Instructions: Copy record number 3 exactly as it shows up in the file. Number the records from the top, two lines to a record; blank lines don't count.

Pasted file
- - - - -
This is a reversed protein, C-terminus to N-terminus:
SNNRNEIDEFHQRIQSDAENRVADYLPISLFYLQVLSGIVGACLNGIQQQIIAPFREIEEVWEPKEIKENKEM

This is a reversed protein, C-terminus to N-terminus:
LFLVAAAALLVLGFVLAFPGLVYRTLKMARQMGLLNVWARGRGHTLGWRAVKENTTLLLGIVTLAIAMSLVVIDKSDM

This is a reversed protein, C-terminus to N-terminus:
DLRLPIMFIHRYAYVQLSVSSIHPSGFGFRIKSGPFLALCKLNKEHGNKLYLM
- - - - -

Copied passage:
This is a reversed protein, C-terminus to N-terminus:
DLRLPIMFIHRYAYVQLSVSSIHPSGFGFRIKSGPFLALCKLNKEHGNKLYLM